First in Flight (Almost)


Path of Langley's experimental aerodrome flights on May 6 and


One hundred years ago next week, Samuel Langley conducted a manned flight experiment that could have made Stafford County's Widewater as well known today as Kitty Hawk, N.C.

Date published: 10/4/2003

The genius of Samuel P. Langley and the impact of aviation during the past 100 years was celebrated in grand fashion yesterday in this Stafford County community along the shore of the Potomac River.

"We invite the world to join us in honoring Langley's grand achievement on its 100th birthday," said President Bush. "There is no better site to celebrate American ingenuity and persistence than here at Widewater where the course of history was changed forever."

Speaking from the steps of the First in Flight Visitor Center to a crowd of 35,000 that filled the Langley National Memorial Park, Bush said that since 1903, the names Langley and Widewater have inspired scientists and inventors throughout the world"

AH, WHAT MIGHT have been.

If Samuel Langley's test flight at Widewater in the fall of 1903 had been a success, the Wright brothers would be a footnote in aviation history, Kitty Hawk, N.C., would offer little more than sand dunes with an ocean view, and Virginians would be driving cars with "First in Flight" license plates.

And, of course, Widewater would be a national shrine and a world-class tourist attraction--especially next week during what would have been the centennial celebration of Langley's grand success.

"I guess Widewater becoming famous just wasn't in the cards," said Tom Crouch, the senior curator at the National Air and Space Museum at the Smithsonian Institution in Washington.

"But for anyone reading a newspaper during the time before Langley's trial, it seemed fairly likely that Widewater would be the site of the first manned flight."

There were several reasons the public expected the 69-year-old Langley to win the race for successfully putting the first piloted plane into the air and landing it safely.

First, he was arguably America's foremost scientist at the time. Langley was a self-taught scholar with a background in mathematics, architecture and astronomy. He was a pioneer in astrophysics. And he was the secretary of the Smithsonian.

Second, his project was well-financed. In addition to $23,000 from the Smithsonian, Langley had convinced the federal government in 1898 to contribute $50,000, in part because the military hoped he would deliver an aircraft that could aid America's cause in the war against Spain.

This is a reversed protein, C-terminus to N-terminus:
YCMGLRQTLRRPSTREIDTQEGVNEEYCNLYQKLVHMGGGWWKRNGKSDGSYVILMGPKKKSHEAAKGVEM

And third, the so-called Aerodrome that Langley was about to launch from the top of a houseboat off the shore at Widewater was of almost identical design to the unmanned model planes he had successfully flown seven years earlier.






One of those 1896 test planes--launched near Chopawamsic Island in the Potomac near the present-day Quantico Marine Corps Base--covered a distance of about three-quarters of a mile and achieved a speed of more than 25 mph. Langley's model planes for those experiments had a wingspan of about 14 feet and were powered by a small steam engine.

The 1896 tests were witnessed by Langley's friend and colleague, Alexander Graham Bell.

The flying machine "resembled an enormous bird, swooping steadily upward in a spiral path until it reached a height of about 100 feet in the air," wrote Bell.

When the steam gave out and the propellers stopped, the aircraft "settled as slowly and gracefully as it is possible for any bird to do." Bell concluded that "no one who was present on this interesting occasion could have failed to recognize that the practicability of mechanical flight had been demonstrated."

The 1896 tests allowed Langley to lay claim to the first successful flight of an unpiloted, engine-driven, heavier-than-air craft of substantial size.

"Those early tests really represented the peak of Langley's aeronautical career," Crouch said. "They were very significant in the history of aviation."

So, what went wrong seven years later when Langley and his assistant, Charles M. Manly, tried to launch a piloted aircraft at Widewater?